Education & Family

Heads reject Ofsted's poor classroom behaviour claims

Classroom generic
Image caption Ofsted is to raise concerns about low level disruption in schools

Head teachers say claims by Ofsted that schools are not doing enough to tackle poor behaviour are contradicted by the evidence of inspections.

Brian Lightman, head of the Association of School and College Leaders, rejected the education watchdog's warnings about too much low-level disruption in schools in England.

Mr Lightman says claims of tolerating bad behaviour "just don't stand up".

Ofsted is to warn that poor discipline in lessons is damaging learning.

Later this week Ofsted chief Sir Michael Wilshaw will publish a report calling for a tougher line on classroom disruption.

It will warn of pupils chatting, messing around and playing on mobile phones, rather than concentrating on their lessons.

'Unacceptable'

Ofsted will warn that not enough is being done in schools to challenge this lack of attention and that there is a "culture of casual acceptance" of poor behaviour.

The education watchdog says it will also publish surveys of the views of parents and teachers on children's behaviour in school.

Image copyright PA
Image caption Sir Michael Wilshaw will warn on classroom behaviour later this week

But this has angered teachers who say that the chief inspector's claims do not match the "evidence from his own inspection service".

"If low level disruption is as widespread as he says, it certainly isn't backed up by inspection grades, which show that pupil behaviour is one of the strongest aspects in schools," said Mr Lightman.

"Of course we want behaviour to be excellent in all schools, but to publicly berate heads and teachers for something that contradicts Ofsted's own evidence is unacceptable.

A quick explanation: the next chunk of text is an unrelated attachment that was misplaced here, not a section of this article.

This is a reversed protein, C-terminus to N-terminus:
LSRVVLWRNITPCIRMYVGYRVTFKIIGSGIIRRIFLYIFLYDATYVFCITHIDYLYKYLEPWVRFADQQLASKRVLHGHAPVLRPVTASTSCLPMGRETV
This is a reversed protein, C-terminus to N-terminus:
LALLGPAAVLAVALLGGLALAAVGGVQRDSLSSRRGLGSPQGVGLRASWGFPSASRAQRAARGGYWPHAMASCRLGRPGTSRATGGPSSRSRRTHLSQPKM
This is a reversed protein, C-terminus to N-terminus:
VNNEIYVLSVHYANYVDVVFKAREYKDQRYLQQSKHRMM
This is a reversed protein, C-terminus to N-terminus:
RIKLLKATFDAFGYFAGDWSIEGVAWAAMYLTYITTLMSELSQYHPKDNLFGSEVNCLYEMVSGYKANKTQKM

"Recruitment into the teaching profession is more difficult than at any time, and a profession which is unfairly criticised is hardly likely to attract the best and brightest graduates."

But Natalie Evans, director of the New Schools Network, which supports the opening of free schools, says there is a gap between what schools offer and the stricter discipline sought by parents.

"Ofsted's findings back up what parents are saying. In a recent poll, 93% of parents told us that they considered high standards of behaviour and discipline important or very important, but only 65% rated their child's school as good or very good at delivering these standards.

"This mismatch between what parents want and what is currently on offer is exactly what free schools are seeking to address."

Chris Keates, general secretary of the NASUWT teachers' union, said its own survey, with 12,000 responses, showed there was a widespread problem with low-level disruption.

But she rejected the suggestion that staff were not intervening.

"The chief inspector is, as usual, talking nonsense to suggest that teachers accept this and are failing to address it," said Ms Keates.

"What teachers do say is that getting pupils ready to learn is eating into precious teaching time and they are frequently unsupported by school leaders who too often do not teach and are divorced from the day-to-day realities of life in the classroom."

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